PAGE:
Kevin Price
Taking our economic crisis seriously
By Kevin Price
February 22, 2011

The United States is in an economic crisis, one that is being compared to the Great Depression. The days of comparing our economy to the Carter years seems long behind us as we begin to see "Obamavilles" pop up around the country.

The administration and its allies in the last Congress could not have been more destructive on our economy, even if that was their actual intentions. In the first two years of Obama's "change" we have seen massive subsidies benefiting the richest corporations in America passed first by Bush in the fall of 2008 and part 2 (worse still) in January of 2009. It was interesting that the very liberal and very conservative Members of Congress voted against these bills. The left clearly saw the corporate welfare involved and the right saw both that and the obvious disregard of the Constitution. We were told that action was needed "now!" If not, we were looking at unemployment of around 8.5 percent by 2009. We have that unemployment rate and more with the "stimulus" and the situation is only getting worse.

There are several serious challenges facing Americans today:

  • The highest unemployment rate in recent history. Forget about the 8.5 percent touted by the Obama Administration, economists on both the right and left say it is much more. Bill Clinton's former Secretary of Labor and a huge fan of Obama, Robert Reich, says the actual unemployment is closer to 15 percent. In many cities it is higher still.

  • Excessive taxation of the job creators. The vast majority of jobs comes from people who make $250,000 a year or more, yet this group is being singled out to pay more taxes as a form of economic genocide. It has never been easier to move capital and with US tax rates the second highest among industrial countries in the world, you can expect a flight of capital and jobs that comes with such. By 2011, when the Bush tax cuts expires, the US will likely have the highest tax rates in the industrialized world.

  • Hyperinflation. On one day, the federal government pumped $1.4 trillion in the money supply in order to pay some of its recent bills and to "jump start" the economy. This type of policy leads to hyperinflation as too much money chases too few goods. The Federal Reserve has decided to make inflation an overt policy — pumping more "funny money" into the economy to force us to consume more. The last time the US took this approach was in the 1930s and that let to the doubling of unemployment. Obama should approach our situation with these realities in mind. His policies should focus on results and not intentions.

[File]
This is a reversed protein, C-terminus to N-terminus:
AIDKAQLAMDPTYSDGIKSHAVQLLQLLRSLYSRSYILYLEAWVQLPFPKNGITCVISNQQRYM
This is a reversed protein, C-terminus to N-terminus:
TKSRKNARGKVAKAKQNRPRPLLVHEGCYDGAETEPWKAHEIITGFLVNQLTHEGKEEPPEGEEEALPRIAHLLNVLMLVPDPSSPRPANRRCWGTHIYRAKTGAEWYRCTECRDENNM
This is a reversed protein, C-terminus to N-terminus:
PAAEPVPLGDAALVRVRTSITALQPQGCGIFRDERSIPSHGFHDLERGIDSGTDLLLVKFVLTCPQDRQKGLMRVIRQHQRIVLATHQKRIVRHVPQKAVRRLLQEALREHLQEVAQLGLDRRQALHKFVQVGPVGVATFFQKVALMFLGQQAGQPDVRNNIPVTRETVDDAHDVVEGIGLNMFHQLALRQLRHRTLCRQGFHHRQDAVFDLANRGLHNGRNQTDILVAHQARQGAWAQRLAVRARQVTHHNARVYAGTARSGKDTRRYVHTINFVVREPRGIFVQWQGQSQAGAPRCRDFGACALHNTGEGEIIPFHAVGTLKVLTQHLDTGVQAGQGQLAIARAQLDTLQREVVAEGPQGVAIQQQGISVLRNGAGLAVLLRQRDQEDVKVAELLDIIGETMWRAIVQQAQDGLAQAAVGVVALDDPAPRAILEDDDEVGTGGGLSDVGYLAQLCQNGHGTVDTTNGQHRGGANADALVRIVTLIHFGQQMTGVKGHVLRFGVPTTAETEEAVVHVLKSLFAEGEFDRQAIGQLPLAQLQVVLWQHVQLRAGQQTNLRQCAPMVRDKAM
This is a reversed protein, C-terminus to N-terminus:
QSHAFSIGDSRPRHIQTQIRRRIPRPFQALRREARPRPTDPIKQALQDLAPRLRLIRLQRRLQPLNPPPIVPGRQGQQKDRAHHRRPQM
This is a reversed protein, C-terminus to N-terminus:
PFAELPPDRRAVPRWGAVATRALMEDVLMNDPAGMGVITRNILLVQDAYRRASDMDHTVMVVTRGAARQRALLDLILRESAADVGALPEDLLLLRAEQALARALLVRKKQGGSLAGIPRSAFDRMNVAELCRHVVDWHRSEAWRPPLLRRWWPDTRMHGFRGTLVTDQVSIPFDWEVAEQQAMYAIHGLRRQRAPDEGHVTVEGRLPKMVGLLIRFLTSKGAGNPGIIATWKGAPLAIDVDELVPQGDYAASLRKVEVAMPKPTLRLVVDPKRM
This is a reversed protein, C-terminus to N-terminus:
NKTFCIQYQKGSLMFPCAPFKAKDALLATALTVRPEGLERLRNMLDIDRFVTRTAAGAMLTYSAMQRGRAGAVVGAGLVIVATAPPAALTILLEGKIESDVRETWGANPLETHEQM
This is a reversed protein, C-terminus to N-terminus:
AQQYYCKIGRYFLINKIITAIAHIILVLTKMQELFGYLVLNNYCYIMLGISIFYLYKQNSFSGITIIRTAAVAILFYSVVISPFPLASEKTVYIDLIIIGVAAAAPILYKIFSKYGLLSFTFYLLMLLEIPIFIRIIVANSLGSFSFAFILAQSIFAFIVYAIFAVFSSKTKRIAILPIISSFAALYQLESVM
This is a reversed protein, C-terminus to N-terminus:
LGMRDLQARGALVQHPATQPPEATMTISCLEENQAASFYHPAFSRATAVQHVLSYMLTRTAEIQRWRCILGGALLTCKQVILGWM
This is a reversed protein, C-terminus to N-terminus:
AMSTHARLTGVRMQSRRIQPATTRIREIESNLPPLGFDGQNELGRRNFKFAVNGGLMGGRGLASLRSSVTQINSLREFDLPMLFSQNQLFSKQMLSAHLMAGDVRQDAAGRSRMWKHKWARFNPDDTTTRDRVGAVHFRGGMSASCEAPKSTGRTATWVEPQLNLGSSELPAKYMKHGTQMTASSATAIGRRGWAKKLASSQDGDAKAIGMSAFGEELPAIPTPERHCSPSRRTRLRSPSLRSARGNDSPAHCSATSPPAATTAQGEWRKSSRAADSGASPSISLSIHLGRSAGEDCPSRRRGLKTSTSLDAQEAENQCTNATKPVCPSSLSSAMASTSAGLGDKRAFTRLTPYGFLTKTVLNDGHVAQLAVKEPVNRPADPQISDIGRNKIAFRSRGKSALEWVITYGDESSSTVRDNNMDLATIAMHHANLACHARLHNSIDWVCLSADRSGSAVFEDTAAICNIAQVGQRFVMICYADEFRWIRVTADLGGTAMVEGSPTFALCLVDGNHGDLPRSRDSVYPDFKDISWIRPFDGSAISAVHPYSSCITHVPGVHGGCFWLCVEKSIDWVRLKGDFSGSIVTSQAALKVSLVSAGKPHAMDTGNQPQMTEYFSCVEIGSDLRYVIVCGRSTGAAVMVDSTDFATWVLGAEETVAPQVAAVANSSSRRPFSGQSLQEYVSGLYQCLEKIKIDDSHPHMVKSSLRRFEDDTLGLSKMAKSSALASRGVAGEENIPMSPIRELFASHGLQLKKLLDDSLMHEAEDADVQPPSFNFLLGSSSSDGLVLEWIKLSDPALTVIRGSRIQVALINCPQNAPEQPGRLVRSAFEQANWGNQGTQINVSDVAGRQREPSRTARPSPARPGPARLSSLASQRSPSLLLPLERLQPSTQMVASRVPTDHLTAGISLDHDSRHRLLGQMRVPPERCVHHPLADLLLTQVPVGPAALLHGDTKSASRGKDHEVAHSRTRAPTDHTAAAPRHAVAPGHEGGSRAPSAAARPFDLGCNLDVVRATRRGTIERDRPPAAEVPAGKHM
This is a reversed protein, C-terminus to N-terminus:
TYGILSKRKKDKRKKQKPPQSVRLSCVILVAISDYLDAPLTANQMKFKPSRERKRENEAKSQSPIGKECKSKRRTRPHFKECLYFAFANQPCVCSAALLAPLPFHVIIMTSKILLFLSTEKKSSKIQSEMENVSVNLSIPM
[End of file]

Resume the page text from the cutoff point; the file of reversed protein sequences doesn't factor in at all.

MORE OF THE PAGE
• Remove the barriers between people and jobs. This isn't through temporary government jobs that will run out with the subsidies, but through real jobs that create revenue for them to grow in number and in quality. The federal government should mandate the states to have a minimum wage law in each state of the union and allow them to set them based on the needs of the people in those states. This would not cost the federal government a penny, but would spur economic activity immediately.

  • Discontinue taxes on corporations because they do not pay taxes, they are only tax collectors. Taxes are simply a fixed cost for doing business. If taxes are too high, businesses have no choice, but move to places where the rate is less so they can lower prices and be competitive. This would have a profound impact on high quality job creation. This policy would also encourage an increase in productivity, which will help to curtail inflation.

  • They should end taxes on wealth creation entirely and replace income tax with a sales tax. This would eliminate the economic genocide against job creators and would more fairly spread the financial burden of government on all economic groups which would also increase voter accountability.

America is in serious trouble and the current administration needs to acknowledge that by taking the type of drastic actions presented in this article. Hopefully, the new Congress will be the first step in moving in the right direction.

© Kevin Price


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Kevin Price

Kevin Price is Publisher and Editor in Chief of

His background is eclectic and includes years of experience in both business and public policy, as well as two decades of experience in broadcast journalism. He was an aide to U.S. Senator Gordon Humphrey (R-NH) and later went on to work in policy areas with some of the nation's leading think tanks including the National Center for Public Policy Research and was part of the Heritage Foundation's Annual Guide to Public Policy Experts... (more)


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